Keegan uncovers a murderous plot that threatens his family. His untold events from the past complicate the level of trust for him. Meanwhile, Lockhart plays off the sexy bad boy persona he affirmed in Rob Moretti's Truth. Embry stands out with his perfection of tortured snark. His relationship with his mother is also a focal point and Shannon Day who plays Celeste, Keegan's only remaining, biological parent, is very good in just her contrasting aura and personality of warmth.

Wheeler's direction in certain moments is a little clunky, especially in action moments. His writing is snappy though and a particular scene at the end where certain people argue over who slept with whom is especially funny. Some might find it ridiculous, but otherwise Wheeler is able to infuse a real sense of danger to give the movie proper weight. A lot of the inner-workings are quite smart.

Not having to juggle the quasi science-fiction or fantasy elements help, making this even better than Judas Kiss.

Four Stars out of Five.
Not Rated but contains sexual situations and violence.
Running Time: 1 hr. and 30 mins.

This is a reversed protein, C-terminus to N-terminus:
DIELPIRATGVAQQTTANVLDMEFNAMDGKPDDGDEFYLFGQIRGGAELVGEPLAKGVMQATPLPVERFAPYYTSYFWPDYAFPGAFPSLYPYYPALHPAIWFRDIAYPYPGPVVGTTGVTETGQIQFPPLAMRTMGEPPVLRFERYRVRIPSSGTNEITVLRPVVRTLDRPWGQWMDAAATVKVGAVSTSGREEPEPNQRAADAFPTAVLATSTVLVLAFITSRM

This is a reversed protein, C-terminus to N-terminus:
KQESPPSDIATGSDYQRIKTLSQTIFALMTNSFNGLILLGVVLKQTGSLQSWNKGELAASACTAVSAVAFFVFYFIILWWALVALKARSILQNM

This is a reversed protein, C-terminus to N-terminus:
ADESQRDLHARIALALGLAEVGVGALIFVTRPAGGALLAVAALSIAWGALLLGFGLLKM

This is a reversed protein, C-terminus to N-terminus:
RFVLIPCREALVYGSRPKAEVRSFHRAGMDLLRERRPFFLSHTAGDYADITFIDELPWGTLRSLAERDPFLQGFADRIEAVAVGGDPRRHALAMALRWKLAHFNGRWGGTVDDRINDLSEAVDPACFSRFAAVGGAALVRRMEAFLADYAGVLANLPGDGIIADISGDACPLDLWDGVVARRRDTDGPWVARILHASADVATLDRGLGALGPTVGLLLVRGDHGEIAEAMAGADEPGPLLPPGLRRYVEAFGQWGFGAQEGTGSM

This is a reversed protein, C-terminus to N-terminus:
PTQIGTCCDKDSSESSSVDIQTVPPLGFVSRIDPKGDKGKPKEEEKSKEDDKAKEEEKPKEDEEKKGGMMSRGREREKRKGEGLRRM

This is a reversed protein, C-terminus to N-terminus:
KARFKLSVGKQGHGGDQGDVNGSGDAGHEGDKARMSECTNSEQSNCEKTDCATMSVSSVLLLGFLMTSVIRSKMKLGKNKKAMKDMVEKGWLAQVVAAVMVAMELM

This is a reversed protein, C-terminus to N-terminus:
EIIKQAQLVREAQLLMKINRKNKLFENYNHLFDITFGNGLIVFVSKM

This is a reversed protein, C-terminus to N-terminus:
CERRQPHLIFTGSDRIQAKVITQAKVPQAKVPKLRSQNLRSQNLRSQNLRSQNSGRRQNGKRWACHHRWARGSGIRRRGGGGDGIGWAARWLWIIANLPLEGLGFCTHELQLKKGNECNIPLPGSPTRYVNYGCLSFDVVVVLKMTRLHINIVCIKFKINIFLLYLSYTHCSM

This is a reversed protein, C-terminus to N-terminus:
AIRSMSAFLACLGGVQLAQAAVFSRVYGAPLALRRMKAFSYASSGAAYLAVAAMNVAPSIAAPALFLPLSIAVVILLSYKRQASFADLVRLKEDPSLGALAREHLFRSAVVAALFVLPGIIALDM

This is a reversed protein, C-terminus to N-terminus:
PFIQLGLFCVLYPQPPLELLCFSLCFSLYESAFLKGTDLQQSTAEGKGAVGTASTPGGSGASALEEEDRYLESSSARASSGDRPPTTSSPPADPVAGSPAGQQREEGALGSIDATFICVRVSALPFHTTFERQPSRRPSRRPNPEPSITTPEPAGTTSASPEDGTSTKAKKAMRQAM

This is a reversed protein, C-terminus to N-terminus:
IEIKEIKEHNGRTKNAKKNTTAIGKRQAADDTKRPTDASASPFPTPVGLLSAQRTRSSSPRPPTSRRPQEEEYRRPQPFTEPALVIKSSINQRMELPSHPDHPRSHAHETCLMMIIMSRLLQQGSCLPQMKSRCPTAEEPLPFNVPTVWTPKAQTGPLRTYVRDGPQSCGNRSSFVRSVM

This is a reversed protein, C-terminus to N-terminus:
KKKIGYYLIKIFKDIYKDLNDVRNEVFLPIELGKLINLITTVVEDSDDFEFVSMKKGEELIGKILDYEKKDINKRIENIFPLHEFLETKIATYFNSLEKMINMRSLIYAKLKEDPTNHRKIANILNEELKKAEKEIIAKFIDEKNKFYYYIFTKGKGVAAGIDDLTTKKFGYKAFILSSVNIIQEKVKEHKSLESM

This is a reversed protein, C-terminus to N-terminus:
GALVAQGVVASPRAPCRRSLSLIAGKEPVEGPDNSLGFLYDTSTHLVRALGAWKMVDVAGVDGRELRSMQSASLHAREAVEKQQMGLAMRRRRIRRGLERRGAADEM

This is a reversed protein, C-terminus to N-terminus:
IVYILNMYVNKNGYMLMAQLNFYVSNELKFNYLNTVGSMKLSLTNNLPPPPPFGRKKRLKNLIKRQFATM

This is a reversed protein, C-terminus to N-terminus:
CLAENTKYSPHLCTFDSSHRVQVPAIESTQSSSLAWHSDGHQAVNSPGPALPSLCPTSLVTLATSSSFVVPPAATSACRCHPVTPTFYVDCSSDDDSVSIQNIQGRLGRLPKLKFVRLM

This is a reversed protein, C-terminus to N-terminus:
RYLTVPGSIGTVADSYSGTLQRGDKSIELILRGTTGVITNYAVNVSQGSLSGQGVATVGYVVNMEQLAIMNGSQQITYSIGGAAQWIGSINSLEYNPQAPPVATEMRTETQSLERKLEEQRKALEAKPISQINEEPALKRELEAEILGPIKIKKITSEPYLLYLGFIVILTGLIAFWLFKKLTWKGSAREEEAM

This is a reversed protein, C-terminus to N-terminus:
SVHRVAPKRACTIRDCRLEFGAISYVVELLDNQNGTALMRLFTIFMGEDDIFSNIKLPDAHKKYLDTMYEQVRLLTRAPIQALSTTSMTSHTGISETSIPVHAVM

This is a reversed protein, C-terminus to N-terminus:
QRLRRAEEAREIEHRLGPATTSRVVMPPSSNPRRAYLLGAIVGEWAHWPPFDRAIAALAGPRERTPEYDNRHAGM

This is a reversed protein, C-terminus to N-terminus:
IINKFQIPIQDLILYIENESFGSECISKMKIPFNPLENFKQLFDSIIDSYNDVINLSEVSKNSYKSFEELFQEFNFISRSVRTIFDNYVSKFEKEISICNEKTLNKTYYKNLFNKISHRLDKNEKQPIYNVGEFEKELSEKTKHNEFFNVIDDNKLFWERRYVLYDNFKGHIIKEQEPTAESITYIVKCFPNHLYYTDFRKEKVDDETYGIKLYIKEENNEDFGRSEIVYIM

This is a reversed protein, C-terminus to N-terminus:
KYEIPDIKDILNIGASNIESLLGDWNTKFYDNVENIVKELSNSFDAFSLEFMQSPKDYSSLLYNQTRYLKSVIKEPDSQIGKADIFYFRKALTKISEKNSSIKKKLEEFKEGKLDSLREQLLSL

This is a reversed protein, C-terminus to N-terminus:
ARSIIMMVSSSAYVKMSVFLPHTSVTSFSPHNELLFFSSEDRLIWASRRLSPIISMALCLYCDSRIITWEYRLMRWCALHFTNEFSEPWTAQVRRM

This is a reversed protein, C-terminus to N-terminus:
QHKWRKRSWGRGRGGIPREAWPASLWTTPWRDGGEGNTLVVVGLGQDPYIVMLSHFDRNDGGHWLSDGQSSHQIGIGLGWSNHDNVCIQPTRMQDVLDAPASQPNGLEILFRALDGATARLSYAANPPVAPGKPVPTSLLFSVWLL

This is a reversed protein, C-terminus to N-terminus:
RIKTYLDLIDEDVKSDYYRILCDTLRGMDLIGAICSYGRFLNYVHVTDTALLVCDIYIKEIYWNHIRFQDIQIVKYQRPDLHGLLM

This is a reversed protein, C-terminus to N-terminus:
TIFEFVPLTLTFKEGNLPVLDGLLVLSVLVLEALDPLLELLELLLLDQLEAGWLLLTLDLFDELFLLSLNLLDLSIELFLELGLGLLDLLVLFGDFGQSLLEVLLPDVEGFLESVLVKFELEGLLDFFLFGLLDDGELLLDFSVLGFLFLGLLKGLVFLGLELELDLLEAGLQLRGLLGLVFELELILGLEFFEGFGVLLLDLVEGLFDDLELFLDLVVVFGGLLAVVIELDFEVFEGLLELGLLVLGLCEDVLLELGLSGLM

Available on DVD and VOD on December 2nd.

Thursday, October 30, 2014

Keith Hartman's Real Heroes

Keith Hartman (center) with his cast of "Real Heroes"
Keith Hartman asked if I had ever seen Mystery Men, the late 90's, Ben Stiller comedy about super heroes or crime fighters behaving like actors and dealing with agents. If you haven't seen it, Hartman says you didn't miss much. He said it had a wonderful premise that it never really played with. Hartman filed this premise to the back of his head and given the rise of reality TV in the 21st century, Hartman's latest movie, his second feature, Real Heroes, which spoofs both, seemed only inevitable.

For my review of Real Heroes, click here. After posting the review, Hartman talked to me about it by phone. This conversation also comes a few weeks after his movie's release on DVD and VOD via iTunes and Amazon. Over the phone, he reflected on the making of it, as well as his love of these hero stories in comics or otherwise.

In my review, I cited one of the accomplishments of the movie as being its writing and editing. When it comes to writing, Hartman has Joss Whedon as an idol and definite inspiration, certainly for his witty sense of humor, but particularly for his ability to switch gears tone-wise and narrative-wise.